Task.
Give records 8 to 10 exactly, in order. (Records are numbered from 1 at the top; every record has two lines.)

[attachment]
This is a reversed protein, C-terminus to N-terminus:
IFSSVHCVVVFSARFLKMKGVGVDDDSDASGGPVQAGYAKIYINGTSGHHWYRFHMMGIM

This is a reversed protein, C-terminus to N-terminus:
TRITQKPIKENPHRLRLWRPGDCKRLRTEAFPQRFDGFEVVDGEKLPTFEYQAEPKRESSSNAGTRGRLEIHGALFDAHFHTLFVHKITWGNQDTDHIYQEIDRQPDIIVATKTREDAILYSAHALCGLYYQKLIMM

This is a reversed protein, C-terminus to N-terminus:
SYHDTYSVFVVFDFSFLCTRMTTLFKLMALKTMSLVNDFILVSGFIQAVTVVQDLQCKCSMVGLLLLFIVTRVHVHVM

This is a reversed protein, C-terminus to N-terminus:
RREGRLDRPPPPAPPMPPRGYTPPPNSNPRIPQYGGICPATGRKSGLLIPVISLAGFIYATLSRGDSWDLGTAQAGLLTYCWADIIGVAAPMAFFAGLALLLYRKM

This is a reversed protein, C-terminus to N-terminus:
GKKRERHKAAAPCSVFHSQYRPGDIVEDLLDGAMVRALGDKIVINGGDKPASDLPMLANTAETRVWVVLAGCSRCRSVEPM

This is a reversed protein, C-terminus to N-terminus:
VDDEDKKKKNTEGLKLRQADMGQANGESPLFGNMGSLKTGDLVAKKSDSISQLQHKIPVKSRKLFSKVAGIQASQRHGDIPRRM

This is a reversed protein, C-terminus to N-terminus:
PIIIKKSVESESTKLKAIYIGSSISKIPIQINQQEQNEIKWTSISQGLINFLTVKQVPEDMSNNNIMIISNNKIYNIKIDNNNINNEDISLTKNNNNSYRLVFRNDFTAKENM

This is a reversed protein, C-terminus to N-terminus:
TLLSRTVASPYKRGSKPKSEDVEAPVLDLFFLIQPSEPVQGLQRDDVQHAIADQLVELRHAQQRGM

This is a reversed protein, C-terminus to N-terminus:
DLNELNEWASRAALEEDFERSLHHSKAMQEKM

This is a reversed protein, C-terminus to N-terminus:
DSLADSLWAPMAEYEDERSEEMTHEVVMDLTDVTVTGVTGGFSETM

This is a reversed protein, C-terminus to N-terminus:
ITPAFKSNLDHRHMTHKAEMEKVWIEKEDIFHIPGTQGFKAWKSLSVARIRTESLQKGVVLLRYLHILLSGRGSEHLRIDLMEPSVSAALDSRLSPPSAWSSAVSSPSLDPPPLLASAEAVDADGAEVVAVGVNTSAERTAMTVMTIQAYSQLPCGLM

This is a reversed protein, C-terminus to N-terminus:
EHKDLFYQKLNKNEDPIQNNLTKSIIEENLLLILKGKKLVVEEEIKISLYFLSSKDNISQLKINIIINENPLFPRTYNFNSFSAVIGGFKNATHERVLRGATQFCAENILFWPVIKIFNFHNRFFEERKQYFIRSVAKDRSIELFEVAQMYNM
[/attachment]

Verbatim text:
This is a reversed protein, C-terminus to N-terminus:
TLLSRTVASPYKRGSKPKSEDVEAPVLDLFFLIQPSEPVQGLQRDDVQHAIADQLVELRHAQQRGM

This is a reversed protein, C-terminus to N-terminus:
DLNELNEWASRAALEEDFERSLHHSKAMQEKM

This is a reversed protein, C-terminus to N-terminus:
DSLADSLWAPMAEYEDERSEEMTHEVVMDLTDVTVTGVTGGFSETM